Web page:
Let's see if any of the answer choices provide such support

(A) This evidence demonstrates how altered season lengths can affect an animal, but it does not show that the change would affect the animal's ability to survive. Sure, the animals would be "forced" to find alternative food supplies, but there's no indication that they would fail to find those food sources. You'd have to make a huge assumption in order to conclude that this would contribute to extinctions. (A) can be eliminated

(B) This example shows how the increase in the temperature of the planet can endanger certain species, but leaders of the WWF are concerned about the altered season lengths, not about the increase in the temperature of the planet. This evidence suggests that global warming can be dangerous for certain species, but it does not support the reasoning of the WWF leaders. (B) can be eliminated.

(C) Here is an example of how the altered season lengths could have a negative impact on one species of animal: humans. However, it does not suggest that humans will be unable to adapt to the changes or unable to survive as a species because of the changes, so choice (C) can be eliminated

(D) As with choice (A), we have an example of how altered season lengths can affect an animal (the metamorphosis of caterpillars into butterflies is triggered by seasonal changes in temperature). But choice (D) also tells us how the effect on one animal will indirectly affect another animal: "the young of many species of birds and rodents feed exclusively on caterpillars". If caterpillars are the ONLY source of food for the young of many bird and rodent species and if caterpillars morph into butterflies earlier because of the early arrival of spring, then it's possible that all or most of the caterpillars will turn into butterflies before the young are hatched. This effect could severely diminish the survival rate of those young who have lost their only source of food

We certainly don't know for sure if the affected bird and rodents will be unable to adapt and survive, but choice (D) provides a solid example of how altered season lengths could lead to the extinction of certain species. Therefore, choice (D) definitely supports the view held by the WWF leaders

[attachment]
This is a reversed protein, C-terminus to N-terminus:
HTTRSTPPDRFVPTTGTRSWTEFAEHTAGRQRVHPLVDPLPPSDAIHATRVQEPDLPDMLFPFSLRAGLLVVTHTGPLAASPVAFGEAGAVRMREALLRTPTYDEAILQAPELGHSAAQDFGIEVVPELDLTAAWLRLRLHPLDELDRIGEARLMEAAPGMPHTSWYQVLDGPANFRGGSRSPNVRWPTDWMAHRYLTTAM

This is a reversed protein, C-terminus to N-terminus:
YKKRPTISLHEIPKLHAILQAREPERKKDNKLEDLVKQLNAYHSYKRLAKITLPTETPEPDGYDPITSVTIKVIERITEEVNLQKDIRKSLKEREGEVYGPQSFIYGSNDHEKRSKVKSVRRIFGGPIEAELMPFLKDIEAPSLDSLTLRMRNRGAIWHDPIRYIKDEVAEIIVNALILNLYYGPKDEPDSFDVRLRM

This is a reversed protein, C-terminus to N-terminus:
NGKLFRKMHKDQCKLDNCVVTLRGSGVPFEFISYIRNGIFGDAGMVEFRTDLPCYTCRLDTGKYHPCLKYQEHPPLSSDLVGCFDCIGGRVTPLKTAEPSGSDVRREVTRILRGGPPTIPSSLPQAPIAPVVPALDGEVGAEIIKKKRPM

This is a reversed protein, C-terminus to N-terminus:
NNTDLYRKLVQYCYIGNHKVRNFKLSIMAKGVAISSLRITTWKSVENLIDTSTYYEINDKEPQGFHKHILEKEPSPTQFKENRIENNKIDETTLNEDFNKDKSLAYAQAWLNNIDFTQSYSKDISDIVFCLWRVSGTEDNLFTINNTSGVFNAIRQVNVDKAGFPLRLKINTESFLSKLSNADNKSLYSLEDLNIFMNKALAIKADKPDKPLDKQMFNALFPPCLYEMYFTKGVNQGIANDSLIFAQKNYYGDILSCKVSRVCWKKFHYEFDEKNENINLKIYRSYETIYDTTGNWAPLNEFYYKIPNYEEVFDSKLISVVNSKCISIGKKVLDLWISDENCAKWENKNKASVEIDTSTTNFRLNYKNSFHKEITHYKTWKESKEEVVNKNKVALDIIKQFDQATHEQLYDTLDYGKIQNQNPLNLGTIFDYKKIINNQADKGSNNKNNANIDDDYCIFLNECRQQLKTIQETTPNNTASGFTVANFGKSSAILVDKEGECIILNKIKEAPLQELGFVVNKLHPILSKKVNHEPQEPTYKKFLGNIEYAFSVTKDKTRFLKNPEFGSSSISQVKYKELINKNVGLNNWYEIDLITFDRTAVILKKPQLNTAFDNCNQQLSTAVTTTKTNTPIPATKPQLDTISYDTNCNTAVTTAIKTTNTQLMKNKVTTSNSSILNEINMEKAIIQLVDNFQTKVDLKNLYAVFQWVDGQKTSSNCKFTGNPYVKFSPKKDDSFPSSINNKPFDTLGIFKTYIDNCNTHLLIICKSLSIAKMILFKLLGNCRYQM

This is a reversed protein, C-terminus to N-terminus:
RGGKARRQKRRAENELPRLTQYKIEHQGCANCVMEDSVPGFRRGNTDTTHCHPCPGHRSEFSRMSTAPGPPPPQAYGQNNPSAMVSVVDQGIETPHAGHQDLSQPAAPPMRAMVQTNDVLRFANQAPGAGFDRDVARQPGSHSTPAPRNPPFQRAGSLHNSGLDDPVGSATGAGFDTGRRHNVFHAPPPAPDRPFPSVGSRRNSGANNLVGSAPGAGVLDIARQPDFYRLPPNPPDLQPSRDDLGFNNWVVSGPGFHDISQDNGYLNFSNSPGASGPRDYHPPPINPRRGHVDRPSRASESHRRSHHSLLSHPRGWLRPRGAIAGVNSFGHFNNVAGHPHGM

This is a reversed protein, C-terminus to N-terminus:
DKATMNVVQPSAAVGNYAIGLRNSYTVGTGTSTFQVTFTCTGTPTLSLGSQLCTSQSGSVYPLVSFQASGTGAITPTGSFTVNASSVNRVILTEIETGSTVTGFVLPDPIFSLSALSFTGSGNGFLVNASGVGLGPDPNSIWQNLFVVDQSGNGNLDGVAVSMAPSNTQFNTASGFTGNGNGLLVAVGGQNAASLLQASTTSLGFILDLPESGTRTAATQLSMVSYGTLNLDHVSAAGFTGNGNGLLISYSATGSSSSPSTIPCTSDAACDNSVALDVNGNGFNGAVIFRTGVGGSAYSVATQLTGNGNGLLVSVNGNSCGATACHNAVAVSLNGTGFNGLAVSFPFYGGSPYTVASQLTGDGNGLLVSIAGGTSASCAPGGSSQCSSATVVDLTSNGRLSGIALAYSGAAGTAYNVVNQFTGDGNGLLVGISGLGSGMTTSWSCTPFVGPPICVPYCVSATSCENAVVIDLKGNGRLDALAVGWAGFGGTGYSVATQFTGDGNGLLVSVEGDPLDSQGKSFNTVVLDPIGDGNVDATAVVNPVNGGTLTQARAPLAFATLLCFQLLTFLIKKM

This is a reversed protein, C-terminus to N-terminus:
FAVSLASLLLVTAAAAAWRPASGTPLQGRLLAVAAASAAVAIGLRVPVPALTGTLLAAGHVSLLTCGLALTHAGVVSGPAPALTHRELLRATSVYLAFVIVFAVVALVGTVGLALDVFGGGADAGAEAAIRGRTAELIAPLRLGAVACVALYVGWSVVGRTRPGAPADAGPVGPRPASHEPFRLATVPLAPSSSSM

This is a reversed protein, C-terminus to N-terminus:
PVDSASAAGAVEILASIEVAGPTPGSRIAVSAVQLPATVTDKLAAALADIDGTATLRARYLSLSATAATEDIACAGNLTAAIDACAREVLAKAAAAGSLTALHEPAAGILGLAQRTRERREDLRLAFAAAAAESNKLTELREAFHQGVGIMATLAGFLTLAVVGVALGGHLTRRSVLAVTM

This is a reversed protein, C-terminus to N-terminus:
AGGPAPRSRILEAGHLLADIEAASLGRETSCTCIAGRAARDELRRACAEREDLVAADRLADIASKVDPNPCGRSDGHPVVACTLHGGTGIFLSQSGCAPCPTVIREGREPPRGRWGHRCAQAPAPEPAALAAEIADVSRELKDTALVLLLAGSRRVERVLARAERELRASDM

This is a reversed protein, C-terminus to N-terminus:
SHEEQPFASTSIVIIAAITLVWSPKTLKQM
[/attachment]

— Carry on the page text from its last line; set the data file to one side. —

(E) This example shows a possible negative impact of the altered season lengths. However, choice (E) illustrates a GRADUAL change, suggesting that it will NOT cause any animals to face extinction anytime soon. Furthermore, this example does not show how animals will be unable to adapt to the altered season lengths and thus unable to survive. Rather, this scenario demonstrates how the altered season lengths will impact the temperature of the planet, which in turn will endanger many animal species. Although this evidence might contribute to the fears of the WWF leaders (because of the indirect effect on many animal species), it does not show us how an inability to adapt to the altered season lengths could lead to extinction. Choice (E) can be eliminated

Choice (D) provides the best evidence in support of the view held by the leaders of the World Wildlife Fund and thus is the best answer

Intern
Joined: 18 Jan 2018
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07 May 2018, 13:43
Looking at answer choice D, If we don't know exactly when the young birds hatch (i.e. if they hatch all year versus a specific time frame), how can a change in when caterpillars turn into butterflies affect the young bird population and thus endanger the species?
Manager
Joined: 14 Oct 2017
Posts: 237
GMAT 1: 710 Q44 V41

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11 Jun 2018, 11:07
I had the question in the same GMAT Club Verbal CAT before so please check the algorithm to prevent questions from showing up twice.

The questions are 95% alike and also have the same answer.
_________________
My goal: 700 GMAT score - REACHED | My debrief - first attempt 710 (Q44,V41,IR7)

Intern
Joined: 11 Mar 2018
Posts: 6

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14 Oct 2018, 09:51
this is a poor quality question. The reasons given for crediting D and ruling out A are too similar. the word 'exclusively' does not carry enough weight to merit this reasoning. D also provides no information on the relative timing of the birth of the young birds and rodents and the metamorphoses of the caterpillars. It's also possible that this won't be an issue.
Intern
Joined: 29 Apr 2019
Posts: 29
GMAT 1: 710 Q49 V36

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01 Jul 2019, 09:37
I think this is a poor-quality question and I don't agree with the explanation. If we look at the current situation, one would wonder what do the birds and rodents feed on when metamorphosis happens.
It is not evident whether the early metamorphosis would have any impact on the birds and rodents, because they still survive in some way even now.
V21-09   [#permalink] 01 Jul 2019, 09:37
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# V21-09